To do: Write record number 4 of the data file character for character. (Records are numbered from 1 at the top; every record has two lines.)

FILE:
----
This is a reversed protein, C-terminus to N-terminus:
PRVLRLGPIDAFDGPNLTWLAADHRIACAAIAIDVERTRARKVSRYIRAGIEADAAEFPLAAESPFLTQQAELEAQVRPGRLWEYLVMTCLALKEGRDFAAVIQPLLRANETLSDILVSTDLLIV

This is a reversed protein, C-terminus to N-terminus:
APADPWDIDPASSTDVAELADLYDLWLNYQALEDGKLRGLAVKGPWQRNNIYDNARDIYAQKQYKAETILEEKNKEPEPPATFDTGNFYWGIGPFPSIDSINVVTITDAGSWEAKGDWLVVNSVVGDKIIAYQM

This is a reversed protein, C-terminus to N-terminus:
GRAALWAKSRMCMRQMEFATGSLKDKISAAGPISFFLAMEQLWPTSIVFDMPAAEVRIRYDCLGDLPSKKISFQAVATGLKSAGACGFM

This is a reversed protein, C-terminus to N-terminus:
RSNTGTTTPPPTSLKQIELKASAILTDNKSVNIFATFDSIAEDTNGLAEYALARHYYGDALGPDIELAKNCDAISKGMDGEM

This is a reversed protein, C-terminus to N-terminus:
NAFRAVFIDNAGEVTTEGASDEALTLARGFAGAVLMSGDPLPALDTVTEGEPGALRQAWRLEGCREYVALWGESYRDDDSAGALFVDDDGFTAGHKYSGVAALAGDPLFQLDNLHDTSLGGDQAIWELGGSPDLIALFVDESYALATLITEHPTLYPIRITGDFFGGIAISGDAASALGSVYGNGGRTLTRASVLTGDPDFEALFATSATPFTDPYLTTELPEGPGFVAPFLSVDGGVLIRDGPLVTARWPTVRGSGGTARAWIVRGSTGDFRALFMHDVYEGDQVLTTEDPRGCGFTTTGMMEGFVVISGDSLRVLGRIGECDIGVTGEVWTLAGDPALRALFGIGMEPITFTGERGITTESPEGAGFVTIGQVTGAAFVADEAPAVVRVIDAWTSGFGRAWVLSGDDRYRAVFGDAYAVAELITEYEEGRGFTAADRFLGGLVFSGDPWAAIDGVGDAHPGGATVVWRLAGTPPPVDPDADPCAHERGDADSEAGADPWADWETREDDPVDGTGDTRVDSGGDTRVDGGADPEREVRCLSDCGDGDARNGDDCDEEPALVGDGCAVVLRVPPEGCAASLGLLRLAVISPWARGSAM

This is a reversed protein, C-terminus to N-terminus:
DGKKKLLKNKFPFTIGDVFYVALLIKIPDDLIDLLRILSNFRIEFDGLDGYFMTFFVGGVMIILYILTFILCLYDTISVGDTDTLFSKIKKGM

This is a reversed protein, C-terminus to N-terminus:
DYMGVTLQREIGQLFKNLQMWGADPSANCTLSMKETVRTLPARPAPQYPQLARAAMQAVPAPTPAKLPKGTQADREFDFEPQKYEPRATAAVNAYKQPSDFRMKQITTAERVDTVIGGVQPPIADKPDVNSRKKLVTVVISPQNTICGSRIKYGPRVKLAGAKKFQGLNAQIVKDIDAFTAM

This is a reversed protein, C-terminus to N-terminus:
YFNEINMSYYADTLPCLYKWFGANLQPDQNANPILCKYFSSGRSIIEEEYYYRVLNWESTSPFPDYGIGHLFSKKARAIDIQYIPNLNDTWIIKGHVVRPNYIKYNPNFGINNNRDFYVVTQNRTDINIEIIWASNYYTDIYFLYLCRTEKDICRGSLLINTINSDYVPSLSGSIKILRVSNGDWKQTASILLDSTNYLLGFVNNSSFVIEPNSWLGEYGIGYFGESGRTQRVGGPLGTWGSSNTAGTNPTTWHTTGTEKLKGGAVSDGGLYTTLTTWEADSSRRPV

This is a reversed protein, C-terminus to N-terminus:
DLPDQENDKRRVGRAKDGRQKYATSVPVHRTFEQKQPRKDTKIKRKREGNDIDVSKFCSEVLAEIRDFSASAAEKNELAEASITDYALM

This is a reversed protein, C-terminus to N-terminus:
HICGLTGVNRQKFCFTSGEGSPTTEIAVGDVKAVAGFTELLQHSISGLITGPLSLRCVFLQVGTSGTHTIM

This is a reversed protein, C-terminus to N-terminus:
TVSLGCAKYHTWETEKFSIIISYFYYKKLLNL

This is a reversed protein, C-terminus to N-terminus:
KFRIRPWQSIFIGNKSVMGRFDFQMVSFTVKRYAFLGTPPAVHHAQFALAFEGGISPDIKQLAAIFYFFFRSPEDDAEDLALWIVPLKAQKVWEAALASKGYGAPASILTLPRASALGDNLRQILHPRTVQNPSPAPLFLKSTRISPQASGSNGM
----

This is a reversed protein, C-terminus to N-terminus:
RSNTGTTTPPPTSLKQIELKASAILTDNKSVNIFATFDSIAEDTNGLAEYALARHYYGDALGPDIELAKNCDAISKGMDGEM